Since potato has become a staple necessity, consumers want to buy enough for a whole month and that means it has to have its own market where it can be found all the time. Farmers also expect prices to stabilize so that almost everyone can afford it. This is compelling farmers to think of making profit on volume and consistent supply as opposed to increasing prices. When the market sets demand and quantities required, farmers have to adjust and align their production and operational costs with demand trends.  Unfortunately, having acquired knowledge and invested in the entire system, farmers struggle to quickly adjust their costs of production.

The main advantage when a commodity becoming a staple is that farmers are assured of a ready market that supports sustainable production. That means they have to focus on managing their costs and quality instead of continuing to chase high prices. It becomes easy to plan. For instance, a farmer can aim for $2 profit per 15kg pocket.  To remain in the game, farmers have to maintain a certain level of production in line with demand.  That is why data collection from the entire market is critical. Fortunately, potato is not highly perishable and requires less intensive levels of knowledge, attention and work load.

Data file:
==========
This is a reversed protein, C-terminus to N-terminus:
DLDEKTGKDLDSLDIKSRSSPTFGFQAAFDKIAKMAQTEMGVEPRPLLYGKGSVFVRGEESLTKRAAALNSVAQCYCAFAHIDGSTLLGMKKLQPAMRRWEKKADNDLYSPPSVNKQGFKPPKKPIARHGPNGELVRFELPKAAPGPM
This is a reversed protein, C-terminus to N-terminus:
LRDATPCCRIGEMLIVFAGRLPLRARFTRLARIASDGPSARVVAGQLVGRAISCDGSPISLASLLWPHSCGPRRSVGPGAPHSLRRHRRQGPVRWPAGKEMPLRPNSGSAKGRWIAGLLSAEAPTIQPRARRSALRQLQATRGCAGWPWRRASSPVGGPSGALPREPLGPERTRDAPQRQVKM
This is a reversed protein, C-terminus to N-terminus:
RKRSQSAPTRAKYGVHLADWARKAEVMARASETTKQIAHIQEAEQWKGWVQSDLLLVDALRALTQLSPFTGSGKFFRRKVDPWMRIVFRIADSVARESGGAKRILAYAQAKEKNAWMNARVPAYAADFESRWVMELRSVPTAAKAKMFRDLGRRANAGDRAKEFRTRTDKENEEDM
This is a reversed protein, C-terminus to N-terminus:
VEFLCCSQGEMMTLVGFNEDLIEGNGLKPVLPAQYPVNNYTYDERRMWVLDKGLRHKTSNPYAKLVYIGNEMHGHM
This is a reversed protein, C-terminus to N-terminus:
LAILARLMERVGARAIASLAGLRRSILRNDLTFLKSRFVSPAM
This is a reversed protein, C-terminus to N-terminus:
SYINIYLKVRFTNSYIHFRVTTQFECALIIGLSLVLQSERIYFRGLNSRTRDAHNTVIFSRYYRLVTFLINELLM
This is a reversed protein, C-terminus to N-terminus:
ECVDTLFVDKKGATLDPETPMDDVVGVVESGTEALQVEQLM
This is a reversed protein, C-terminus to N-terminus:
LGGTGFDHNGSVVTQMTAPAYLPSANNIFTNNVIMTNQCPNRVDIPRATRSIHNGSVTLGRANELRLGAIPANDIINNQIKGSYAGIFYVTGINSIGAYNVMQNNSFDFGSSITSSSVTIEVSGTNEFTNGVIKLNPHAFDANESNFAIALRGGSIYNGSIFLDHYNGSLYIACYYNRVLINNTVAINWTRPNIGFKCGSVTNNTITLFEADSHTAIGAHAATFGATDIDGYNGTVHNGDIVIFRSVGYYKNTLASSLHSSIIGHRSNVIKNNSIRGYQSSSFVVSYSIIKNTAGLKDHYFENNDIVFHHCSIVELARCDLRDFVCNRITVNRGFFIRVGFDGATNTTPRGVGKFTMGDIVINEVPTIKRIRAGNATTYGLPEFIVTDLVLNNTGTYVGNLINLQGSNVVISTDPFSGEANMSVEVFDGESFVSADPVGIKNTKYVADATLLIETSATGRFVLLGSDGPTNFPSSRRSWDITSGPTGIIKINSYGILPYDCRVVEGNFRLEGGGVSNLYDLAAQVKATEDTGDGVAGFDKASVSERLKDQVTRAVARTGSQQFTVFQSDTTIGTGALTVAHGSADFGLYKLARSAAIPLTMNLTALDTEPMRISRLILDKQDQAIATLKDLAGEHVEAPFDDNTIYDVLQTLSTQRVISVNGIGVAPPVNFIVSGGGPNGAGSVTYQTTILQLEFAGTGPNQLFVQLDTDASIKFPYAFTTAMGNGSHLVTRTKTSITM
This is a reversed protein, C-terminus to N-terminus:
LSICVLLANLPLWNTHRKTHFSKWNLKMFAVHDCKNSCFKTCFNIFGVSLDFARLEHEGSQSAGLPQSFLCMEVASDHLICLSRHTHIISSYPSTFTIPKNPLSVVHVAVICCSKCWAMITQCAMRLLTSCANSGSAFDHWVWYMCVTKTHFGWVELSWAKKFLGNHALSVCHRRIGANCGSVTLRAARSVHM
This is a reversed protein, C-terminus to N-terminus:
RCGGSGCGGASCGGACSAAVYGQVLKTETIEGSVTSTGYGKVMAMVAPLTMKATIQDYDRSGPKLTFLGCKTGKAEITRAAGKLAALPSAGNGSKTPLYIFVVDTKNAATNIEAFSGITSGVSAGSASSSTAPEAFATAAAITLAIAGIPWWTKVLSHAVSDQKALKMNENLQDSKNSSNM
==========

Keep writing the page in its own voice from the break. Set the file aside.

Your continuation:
Sweet potato

With the right support, sweet potato could go hand in hand with potato with which it has almost the same benefits. Unfortunately, its value addition options like chips, flour or drinks have not been developed.  African countries have not invested in the science that would enable profitable value adding of sweet potato into a profitable commodity. African researchers have been trying to adopt chips making technology from the West. Lack of value addition prospects means sweet potato remains a seasonal commodity. A broader market for other uses that would trigger demand all year round is yet to be cultivated. When processed or value added, sweet potato can offer more value and create employment as well as ensure more income for the economy. Where there is no value addition, government does not get value added tax while raw consumption shortens the chain. A commodity should exhaust is full potential along the value chain unlike removing it before it passes through all stages of the chain.